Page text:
11 Thought Dead After International Shipping Collision

 In cargo, International Shipping

Never let them tell you international shipping isn’t dangerous. The dangers of shipping cargo across the seas and oceans from port to port are ever present, even without terrorism or piracy.

MOL Motivator international shipping collision resized 600At about 2:22am on Monday, May 5th, the container ship MOL Motivator 021E collided with the cargo vessel Zhong Xing 2 in Chinese territorial waters.

While the damage to the MOL Motivator was minor and none of its cargo reported damaged, according to a customer info letter from Hapag-Lloyd, the Zhong Xing 2 was not so lucky.

The much smaller cargo vessel sunk with its cement cargo and, much worse, it would seem 11 of its 12 crew members trapped aboard.

Search parties have been looking for the 11 crew members. South China Morning Post reports:

An air and sea search-and-rescue operation co-ordinated by the Guangdong Maritime Rescue Co-ordination Centre was launched, the Hong Kong Marine Department said. Mainland authorities also deployed a fixed-wing plane to search the area.

From Hong Kong, seven Marine Police launches, three fireboats, two diving vessels and a Government Flying Service helicopter were also involved in the search.

Captain Bruce Wong Ho-man, deputy manager of flight operations with the Government Flying Service, said a helicopter was sent out on two sorties – once in the morning and once in the afternoon.[1]

All this has been to no avail, leading most to believe that the 11 missing crew were trapped aboard and unable to escape before the cargo vessel sank. But the search still continues.

The one found crew member was rescued by a passing fishing boat about a half hour after the collision according to the South China Morning Post.

The South China Morning Post went on to describe the 46-year-old survivor as a mainland man, saying he suffered minor scratches to the arms and legs and was ferried to Hong Kong before being taken for treatment to Ruttonjee Hospital in Wan Chai.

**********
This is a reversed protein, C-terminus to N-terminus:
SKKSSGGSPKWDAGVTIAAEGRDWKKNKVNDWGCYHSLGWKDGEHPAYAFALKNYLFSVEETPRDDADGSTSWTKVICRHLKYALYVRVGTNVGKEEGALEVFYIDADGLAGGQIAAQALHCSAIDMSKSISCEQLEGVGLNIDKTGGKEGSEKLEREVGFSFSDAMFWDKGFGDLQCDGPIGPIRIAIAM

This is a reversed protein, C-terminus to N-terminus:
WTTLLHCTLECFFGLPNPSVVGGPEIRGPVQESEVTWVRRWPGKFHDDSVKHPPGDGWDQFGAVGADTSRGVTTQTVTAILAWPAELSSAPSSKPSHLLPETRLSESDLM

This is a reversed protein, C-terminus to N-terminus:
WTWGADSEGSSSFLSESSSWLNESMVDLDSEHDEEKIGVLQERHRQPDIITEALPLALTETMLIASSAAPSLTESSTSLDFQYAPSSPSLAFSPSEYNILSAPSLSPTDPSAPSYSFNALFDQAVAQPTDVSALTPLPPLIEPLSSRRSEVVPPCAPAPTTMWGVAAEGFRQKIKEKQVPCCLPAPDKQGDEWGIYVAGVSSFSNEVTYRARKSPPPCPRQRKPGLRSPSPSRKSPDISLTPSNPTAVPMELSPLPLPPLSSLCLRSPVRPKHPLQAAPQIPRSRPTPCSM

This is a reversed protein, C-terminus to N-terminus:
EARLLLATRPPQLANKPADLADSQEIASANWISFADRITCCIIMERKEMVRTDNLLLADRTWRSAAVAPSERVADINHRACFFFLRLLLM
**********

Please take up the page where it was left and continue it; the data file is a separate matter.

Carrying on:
Authorities are still investigating the cause of the accident.

Safety4Sea reported that heavy rain and low visibility are said to have been factors in the collision, but local authorities have not confirmed whether or not this information is true.

Safety4Sea also reports an oil slick has been spotted along with debris from the cargo vessel and container ship collision.[2]

The accident is a tragic reminder of the dangers of ocean shipping for the men and women working hard at sea to transport shippers’ import and export cargo. It’s also a reminder to shippers of the importance of cargo insurance.

While the crew members and cargo of the Zhong Xing 2 were lost, the MOL Motivator was able to proceed to Yantian according to the Hapag-Lloyd customer info letter as it was still able to sail under its own power according to a MOL press release.[3]

The MOL Motivator 021E was then replaced in the SVS Service it was sailing in by the MOL Precision 062E in Yantian as a precaution.

The Hapag-Lloyd customer info letter detailed that the MOL Motivator was phased out after full discharge on Tuesday, May 6th and the MOL Precision was phased in on Wednesday, May 7th.

The MOL Precision is taking over all east-bound export cargo while all the west-bound import cargo had already been discharged in previous ports with the MOL Motivator’s regular rotation.

Here at Universal Cargo Management, we’re taking a moment to pray for or think of the crew lost in this tragic accident and their families as our individual faith allows.

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